Yesterday, a friend of mine from church called with some “quilt questions”.  She has worked with me on our Senior Quilt project in the past and is an excellent seamstress.  She is getting ready to “bind” her quilt, and wanted to chat before she got started.  She had been at the fabric store and looked at the price of the premade double fold binding packets and knew that I could give her a better method.  I answered the questions on the phone as much as I could, then offered to share some resources that I have unearthed online.  By the time I got finished sharing all of it with her in an email, I felt like I’d just written a blog post.  I thought others who read this blog might find it useful too.

DISCLOSURE — none of these methods are my own, they are all resources I have come across in the 10 years that I have been quilting.

My absolute lazy self wants to machine bind quilts. I don’t have enough time in my life to sit and hand sew binding.  My brain has already started another quilt by the time I get to binding. I know many people find sitting and binding while enjoying a football game or a movie is relaxing.  I have 2 cats that would be in the middle of things, so it is out of the question in my life. Besides…I already told you, I am lazy.  (Really I want to get it done and move on!!)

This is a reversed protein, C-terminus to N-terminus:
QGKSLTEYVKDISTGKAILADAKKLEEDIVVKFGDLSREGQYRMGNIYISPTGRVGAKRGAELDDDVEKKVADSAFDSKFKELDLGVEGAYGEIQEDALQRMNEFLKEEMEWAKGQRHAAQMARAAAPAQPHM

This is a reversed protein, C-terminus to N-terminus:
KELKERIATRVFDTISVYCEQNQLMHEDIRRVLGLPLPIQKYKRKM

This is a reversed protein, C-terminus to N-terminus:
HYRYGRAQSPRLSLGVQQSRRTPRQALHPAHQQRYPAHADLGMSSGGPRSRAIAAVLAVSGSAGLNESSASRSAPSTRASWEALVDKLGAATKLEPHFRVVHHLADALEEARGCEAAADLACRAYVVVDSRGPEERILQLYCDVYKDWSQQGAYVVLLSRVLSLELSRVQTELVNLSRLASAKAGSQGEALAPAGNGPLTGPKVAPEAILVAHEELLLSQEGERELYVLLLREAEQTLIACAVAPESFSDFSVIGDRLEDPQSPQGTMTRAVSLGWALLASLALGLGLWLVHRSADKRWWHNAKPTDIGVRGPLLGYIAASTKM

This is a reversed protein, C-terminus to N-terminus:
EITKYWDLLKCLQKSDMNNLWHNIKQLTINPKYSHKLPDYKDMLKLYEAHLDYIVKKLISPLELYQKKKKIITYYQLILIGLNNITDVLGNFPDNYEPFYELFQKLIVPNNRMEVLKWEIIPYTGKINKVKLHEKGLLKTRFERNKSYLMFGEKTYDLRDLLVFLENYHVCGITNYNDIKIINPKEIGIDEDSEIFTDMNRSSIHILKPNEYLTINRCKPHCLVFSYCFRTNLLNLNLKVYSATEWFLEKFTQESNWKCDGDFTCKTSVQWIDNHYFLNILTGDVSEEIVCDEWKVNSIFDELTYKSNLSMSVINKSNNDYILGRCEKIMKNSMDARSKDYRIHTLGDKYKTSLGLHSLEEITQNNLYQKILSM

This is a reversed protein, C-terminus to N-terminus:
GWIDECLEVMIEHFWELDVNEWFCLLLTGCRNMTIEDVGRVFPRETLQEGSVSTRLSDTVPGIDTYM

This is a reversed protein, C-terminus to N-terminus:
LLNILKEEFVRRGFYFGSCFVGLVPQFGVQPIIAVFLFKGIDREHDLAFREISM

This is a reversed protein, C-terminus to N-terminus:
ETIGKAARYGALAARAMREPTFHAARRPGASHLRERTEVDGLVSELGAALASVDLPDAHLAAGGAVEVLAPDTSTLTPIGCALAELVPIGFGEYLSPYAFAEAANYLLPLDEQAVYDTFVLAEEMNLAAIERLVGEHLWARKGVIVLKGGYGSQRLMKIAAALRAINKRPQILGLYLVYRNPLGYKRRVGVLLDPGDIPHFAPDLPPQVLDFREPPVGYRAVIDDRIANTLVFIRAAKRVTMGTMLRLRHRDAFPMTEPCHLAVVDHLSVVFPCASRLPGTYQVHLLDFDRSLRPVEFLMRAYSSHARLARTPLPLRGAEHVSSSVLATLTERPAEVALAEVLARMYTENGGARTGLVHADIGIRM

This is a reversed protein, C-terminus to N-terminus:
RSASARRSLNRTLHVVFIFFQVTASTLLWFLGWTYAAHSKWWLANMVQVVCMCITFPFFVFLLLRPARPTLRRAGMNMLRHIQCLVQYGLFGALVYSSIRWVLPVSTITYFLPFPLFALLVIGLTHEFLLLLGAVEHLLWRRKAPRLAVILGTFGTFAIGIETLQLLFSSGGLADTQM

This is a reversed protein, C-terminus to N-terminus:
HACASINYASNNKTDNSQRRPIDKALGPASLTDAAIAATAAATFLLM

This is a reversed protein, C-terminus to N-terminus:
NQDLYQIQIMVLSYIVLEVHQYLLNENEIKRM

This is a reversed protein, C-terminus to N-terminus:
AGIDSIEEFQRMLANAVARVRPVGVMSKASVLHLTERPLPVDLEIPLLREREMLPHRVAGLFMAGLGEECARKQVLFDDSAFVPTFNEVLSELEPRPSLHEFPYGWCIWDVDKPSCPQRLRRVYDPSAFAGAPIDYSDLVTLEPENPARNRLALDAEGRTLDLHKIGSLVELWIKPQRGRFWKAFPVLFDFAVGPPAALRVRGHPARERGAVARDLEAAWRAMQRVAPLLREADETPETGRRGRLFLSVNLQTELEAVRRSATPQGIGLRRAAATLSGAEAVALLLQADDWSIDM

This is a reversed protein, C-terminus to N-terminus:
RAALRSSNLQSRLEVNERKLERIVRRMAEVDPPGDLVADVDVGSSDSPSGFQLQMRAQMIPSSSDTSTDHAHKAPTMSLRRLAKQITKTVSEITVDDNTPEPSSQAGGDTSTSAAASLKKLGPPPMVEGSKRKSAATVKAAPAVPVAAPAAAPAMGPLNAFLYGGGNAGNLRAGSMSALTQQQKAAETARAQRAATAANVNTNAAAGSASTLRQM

Let’s start with my favorite
Susie’s Magic Binding” , also known as “binding with a flange”.  My hubby thinks it really adds a “pop” to the quilts.
                                                     This is MY preferred method for binding quilts 
I discovered this binding method on a blog called 52 Quilts in 52 Weeks. Tuesday Tutorial: Susie’s Magic Binding

 The directions are well written, easy to follow.

The video gives great instructions to follow along with the written instructions from her blog.

Susie’s Magic Binding Video Tutorial